I know, I know. I still owe my faithful flock the best albums of LAST year, but January has been hella busy and I haven’t been able to focus on it like I wanted to. The best songs list got a lot of love and attention, and the albums deserve just as much. I promise to post it soon when I get some time to sit down and focus. That said, why don’t we look to the future (or recent past) for the albums I’m looking forward to most this year.
Vampire Weekend – Contra
This actually came out already (January 12th) and is just as incredible as their debut. Showing real growth while sticking to what made them so successful in the first album, VW expands into more complex orchestration here with stunning results. The Afro-pop sensibility is still present and quite strong, helping to provide an almost escapist tone to the songs, especially considering the current clime in most of the country right now. AutoTune is used to pleasantly catchy results; it probably helps that it’s followed by well-constructed bursts of strings and layered (true) vocals. Early standouts include “Run,” “Horchata,” “Diplomat’s Son,” and “Holiday.”
Spoon – Transference
Due out tomorrow, January 19th, Spoon’s eighth studio album will surely be yet another in the line of distinctive and consistently strong albums from Austin’s favorite export. Critics have hailed it as a return to a minimalist approach, quite the departure from the heavily produced genius that was Ga Ga Ga Ga Ga Ga Ga. I’m excited to see what many critics are calling a vintage Spoon, as they return to the considerably less glossy form of Kill the Moonlight. May I point out how amazing the cover is? Totally reminiscent of Girls or The Dutchess and the Duke. I’ll save their praise for another post.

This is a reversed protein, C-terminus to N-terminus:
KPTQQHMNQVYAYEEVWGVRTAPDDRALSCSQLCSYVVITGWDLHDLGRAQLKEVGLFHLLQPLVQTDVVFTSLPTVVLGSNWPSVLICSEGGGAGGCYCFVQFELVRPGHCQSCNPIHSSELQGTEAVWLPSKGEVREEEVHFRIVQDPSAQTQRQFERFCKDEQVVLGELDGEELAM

She & Him – Volume Two
Coming off of their Smiths cover from the (500) Days of Summer soundtrack and their debut album (my favorite of 2008), She & Him have their second due for March 23rd. Expect more gloriously catchy throwback folk pop from the incredibly charming duo of Zooey Deschanel and M. Ward. Zooey’s rising success in Hollywood and marriage to Ben Gibbard of Death Cab fame should provide pretty decent material and I’m told to expect at least a handful of covers. The question here is if they can keep the effortless appeal of the first album going with this new work.
Patrick Park – Come What Will
This man writes the soundtrack to your life like almost no one else I know. Past gems include “Here We Are,” “Life is a Song,” “Something Pretty,” and “Nothing’s Lost.” Critics have compared his “verbal precision” to Leonard Cohen or Bob Dylan’s “Positively 4th Street,” which happens to me my favorite Dylan song. His folksy singer/songwriter sound is one of the best out there for his genre, and it’s practically criminal that he’s so unknown. Expect more guitar-driven introspective songs from this Colorado man when he drops his newest on April 6th.
Santigold – Title TBA
This impresario from Philly came out swinging in 2008 with her impressively successful indie album full of electronic/funk/rock pieces. Having written for other writers for quite some time, Santi White proved herself a force to be reckoned with when her debut dropped. Several other artists came knocking, and she’s been busy collaborating with the likes of Jay-Z. Speaking as someone who has met her in person, I assure you there is no end to her creative impulses. There’s no telling what she has in store for us now.
The Weepies – Title TBA
Three albums of cute pop perfection from this duo have cemented them as go-to artists for television shows and movies with discerning taste for well-constructed duets. Grey’s Anatomy, the film Friends and Money, even the Obama campaign have all used Weepies songs, and for good reason – they’re just that good. I consider “World Spins Madly On” to be my favorite song of all time, so my expectations for this album are clearly higher than most artists. I have every confidence they’ll deliver in a completely understated and beautiful way.
Fleet Foxes – Title TBA
What’s not to like about these five hugely talented musicians? They really raised the bar in the industry when it came to harmonies and layered vocals (a challenge Grizzly Bear rose to magnificently, mind you). The band itself describes their music as “baroque harmonic pop jams” and I couldn’t agree more. I’m looking forward to unpacking all of the densely constructed songs sure to come from this Seattle quintet when they’re album comes out later this year. I think their hardest task will be topping the flawless piece “Mykonos” from 2008’s Sun Giant EP, but that’s just me.